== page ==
Person:
Nayyar, Gaurav

Equitable Growth, Finance, and Institutions
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Fields of Specialization
Economic growth, Structural transformation, India, Development Economics, International Economics
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Equitable Growth, Finance, and Institutions
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Last updated: January 31, 2023
Biography
Gaurav Nayyar is a Senior Economist in the Equitable Growth, Finance and Institutions Vice Presidency at the World Bank, where he joined as a Young Professional in 2013. Previously, he was an Economics Affairs Officer in the Economic Research Division of the World Trade Organization, where he co-led the World Trade Report 2013, Factors Shaping the Future of World Trade. Gaurav’s research interests lie primarily in the areas of economic growth, structural transformation, trade, industrialization, and firm productivity, and he has published in a variety of academic journals on these issues. His previous books include Trouble in the Making? The Future of Manufacturing-Led Development (with Mary Hallward-Driemeier), and The Service Sector in India’s Development (published by Cambridge University Press). Gaurav holds a D.Phil in Economics from the University of Oxford, where he was a Dorothy Hodgkin Scholar. His other alma maters include the London School of Economics and Political Science, the University of Cambridge, and St. Stephen’s College, University of Delhi.
Citations 5 Scopus

Publication Search Results

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  • Publication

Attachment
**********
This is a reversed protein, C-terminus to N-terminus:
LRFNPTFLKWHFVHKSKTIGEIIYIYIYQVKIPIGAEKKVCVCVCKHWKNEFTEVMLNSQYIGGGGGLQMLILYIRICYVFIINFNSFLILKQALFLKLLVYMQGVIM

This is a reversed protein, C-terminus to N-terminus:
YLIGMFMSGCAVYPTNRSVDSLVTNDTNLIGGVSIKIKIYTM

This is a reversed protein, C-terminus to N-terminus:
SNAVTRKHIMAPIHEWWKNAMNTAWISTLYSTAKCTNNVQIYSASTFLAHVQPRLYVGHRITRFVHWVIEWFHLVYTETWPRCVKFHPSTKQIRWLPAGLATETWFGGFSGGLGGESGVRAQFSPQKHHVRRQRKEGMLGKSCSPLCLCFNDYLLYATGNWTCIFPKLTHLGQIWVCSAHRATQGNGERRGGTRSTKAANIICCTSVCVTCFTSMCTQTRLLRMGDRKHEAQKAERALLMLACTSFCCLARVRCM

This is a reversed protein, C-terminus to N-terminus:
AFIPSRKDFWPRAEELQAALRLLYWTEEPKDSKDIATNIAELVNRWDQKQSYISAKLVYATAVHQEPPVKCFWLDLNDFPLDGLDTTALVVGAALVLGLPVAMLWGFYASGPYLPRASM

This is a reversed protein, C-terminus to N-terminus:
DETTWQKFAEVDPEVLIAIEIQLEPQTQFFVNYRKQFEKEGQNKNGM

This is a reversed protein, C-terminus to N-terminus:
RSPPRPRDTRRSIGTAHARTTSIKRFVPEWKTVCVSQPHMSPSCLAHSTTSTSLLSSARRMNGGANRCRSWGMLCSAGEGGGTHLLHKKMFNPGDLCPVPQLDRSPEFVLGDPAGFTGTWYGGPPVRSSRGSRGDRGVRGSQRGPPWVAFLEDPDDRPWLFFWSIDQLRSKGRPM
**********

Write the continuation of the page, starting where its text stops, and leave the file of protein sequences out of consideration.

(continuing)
India's Services Sector Growth: The Impact of Services Trade on Non-tradable Services
    (World Bank, Washington, DC, 2022-06) Avdiu, Besart; Bagavathinathan, Karan Singh; Chaurey, Ritam; Nayyar, Gaurav
    This paper examines the effect of tradable services growth on non-tradable services across Indian districts. The analysis uses a shift-share “Bartik-type” instrumental variable, which relies on changes in foreign demand shocks for tradable services, weighted by the initial district employment shares in tradable services. Using multiple rounds of the Indian Economic Censuses, the findings show that an increase in tradable services employment leads to an increase in non-tradable services employment and increases the number of firms in non-tradable services. The evidence suggests that this positive impact is due to an increase in consumer demand for local non-tradable services that results from the growth in tradable services employment, and not due to sectoral linkages between tradable and non-tradable services sectors. The employment impact is much larger for female workers compared to male workers, and for the number of female-owned firms relative to male-owned firms. Further, the employment impact is only significant for small non-tradable service firms.